Things got worse for the restaurant when we discovered they had really clean and luxurious toilets; a few of us decided we needed to, er, ‘unload’, while a few others thought that the heat had made such a mess of their feet that these needed a thorough wash. I leave the state of their toilets after our respective visits up to you to imagine.
We added a final insult to their injury when, after paying the bill, we also decided that the prices were high enough that we need not tip them and we picked even the last Kopek from the tray with our change. All staff stared at us when we left – such rude personnel, would you believe it?
The café did get their revenge, sort of, when we forgot our water bottle on the table – despite returning after a minute, the table had been wiped pristine clear with not a sign there had ever been a bottle. Oh well, you win some, you lose some.
A closed museum, an open museum, no more museums
After putting the entire neighbourhood to work, we eventually found the birth house of Maxim Gorky. Then it was easy to find the Gorky museum that was closed on Thursdays. We were there on a Thursday.
Finally found it! Gorky's place of birth
We then found a museum that was open: the Most Overstaffed Museum in the World. Hundreds of middle-aged ladies crawling around in rooms filled with paintings, switching on the light before any visitor (that would be either one of us four, or one of the two Russian visitors) came into the room, and flicking the light off again when the visitor had left.
How much preservation this was doing to the paintings when the temperature in the museum was so far off the scale of the thermometers that the alcohol nearly was spewing out of the top, god only knows. Meanwhile, Rows of ladies were watching us walk through the corridors. Scores more ladies watched us, and talked about us amongst themselves in Russian, as we ascended the stairs. So many ladies occupied the cloakroom to attend to our three bags, we had to push our way through to get our bags back.
When we left, they all came outside and a hundred ladies waved us good-bye, wiping the occasional tear from the corner of their eye. It was touching. Oh and the paintings weren’t too bad either, a good cross-section of periods from icons through to the early 20th century. (THIS was my favorite painting, by the way).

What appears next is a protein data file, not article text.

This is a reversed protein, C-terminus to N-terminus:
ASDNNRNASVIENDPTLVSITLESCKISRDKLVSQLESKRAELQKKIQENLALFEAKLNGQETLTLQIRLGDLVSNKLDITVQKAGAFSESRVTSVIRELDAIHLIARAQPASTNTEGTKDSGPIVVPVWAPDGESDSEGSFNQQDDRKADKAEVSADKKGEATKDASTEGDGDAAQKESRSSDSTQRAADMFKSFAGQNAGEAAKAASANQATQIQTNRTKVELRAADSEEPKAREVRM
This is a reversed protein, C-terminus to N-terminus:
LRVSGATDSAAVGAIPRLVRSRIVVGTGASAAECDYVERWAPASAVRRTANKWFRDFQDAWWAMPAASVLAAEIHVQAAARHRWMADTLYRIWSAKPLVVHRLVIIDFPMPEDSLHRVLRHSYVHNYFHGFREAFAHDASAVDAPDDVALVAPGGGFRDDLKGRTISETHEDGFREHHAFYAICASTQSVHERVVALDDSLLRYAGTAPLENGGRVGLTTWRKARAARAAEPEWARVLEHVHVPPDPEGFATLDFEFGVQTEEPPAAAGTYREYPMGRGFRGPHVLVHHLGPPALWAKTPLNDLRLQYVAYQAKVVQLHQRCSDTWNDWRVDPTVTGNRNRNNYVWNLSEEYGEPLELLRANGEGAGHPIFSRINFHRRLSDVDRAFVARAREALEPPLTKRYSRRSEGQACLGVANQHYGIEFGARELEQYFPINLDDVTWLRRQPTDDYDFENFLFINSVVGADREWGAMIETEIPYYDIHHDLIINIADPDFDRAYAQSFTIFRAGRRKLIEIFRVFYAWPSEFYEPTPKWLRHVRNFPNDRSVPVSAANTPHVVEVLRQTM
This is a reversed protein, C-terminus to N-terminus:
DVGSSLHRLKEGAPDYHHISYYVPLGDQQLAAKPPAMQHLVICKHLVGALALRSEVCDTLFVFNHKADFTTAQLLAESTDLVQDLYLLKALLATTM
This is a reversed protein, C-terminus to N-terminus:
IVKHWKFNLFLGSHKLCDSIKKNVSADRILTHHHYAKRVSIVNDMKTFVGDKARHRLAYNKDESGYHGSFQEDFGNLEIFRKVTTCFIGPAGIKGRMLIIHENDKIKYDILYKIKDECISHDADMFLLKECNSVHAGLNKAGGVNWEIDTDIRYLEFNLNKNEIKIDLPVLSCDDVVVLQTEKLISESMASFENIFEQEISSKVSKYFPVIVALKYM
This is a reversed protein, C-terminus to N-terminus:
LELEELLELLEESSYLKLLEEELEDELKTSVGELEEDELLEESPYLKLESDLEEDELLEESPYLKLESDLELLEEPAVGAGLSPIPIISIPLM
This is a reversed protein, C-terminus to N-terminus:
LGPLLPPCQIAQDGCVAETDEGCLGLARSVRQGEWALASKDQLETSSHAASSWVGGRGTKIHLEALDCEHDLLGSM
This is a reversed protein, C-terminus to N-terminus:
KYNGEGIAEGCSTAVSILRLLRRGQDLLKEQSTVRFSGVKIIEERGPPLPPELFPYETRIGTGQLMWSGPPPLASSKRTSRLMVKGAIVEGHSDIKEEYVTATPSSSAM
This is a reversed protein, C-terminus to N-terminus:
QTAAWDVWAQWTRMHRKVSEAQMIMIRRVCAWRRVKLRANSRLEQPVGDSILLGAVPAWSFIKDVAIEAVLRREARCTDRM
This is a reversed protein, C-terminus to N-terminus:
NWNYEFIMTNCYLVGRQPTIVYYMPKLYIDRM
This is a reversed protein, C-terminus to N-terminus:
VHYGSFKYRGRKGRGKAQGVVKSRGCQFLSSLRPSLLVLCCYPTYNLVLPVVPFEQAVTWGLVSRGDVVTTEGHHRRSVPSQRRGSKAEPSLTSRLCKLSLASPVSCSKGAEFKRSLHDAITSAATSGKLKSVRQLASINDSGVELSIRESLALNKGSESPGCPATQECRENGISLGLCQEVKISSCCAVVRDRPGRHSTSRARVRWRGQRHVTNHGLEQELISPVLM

An eerie nap
After briefly failing to find more museums and a bath, we decided to find a nice, quiet place for a power nap. We walked a short bit into a park and lay ourselves down. We were awoken, one by one, by some drunk Russian bloke gibbering incomprehensibly. Being quite freaked out, we ignored him for a bit, and after that didn’t work – he kept on talking – we packed up and left. Ted told us he’d been going on about how we should be careful, of course he would never do anything to us, but others, you know… Well, to us he was still just a drunk who wanted money. plus we realised just how bloody deep we’d been sleeping and we, indeed, may have been robbed.
We slowly made our way back to the station – breaking the trip temperature record once officially (see photo)
7pm... 39 degrees :O!
and once unofficially along the way (when we were stood still in a traffic jam in a minibus without aircon, it must have been at least 45 degrees – we followed the Russians out of the bus and walked the last bit).
The rest of NN was fairly uneventful, we found fast food, and sat in the station waiting for our next night train, and Diana and Ted played ping pong. Nothing special. Then the train arrived.
Di and Ted doing what everyone does in Russian railway stations at 9pm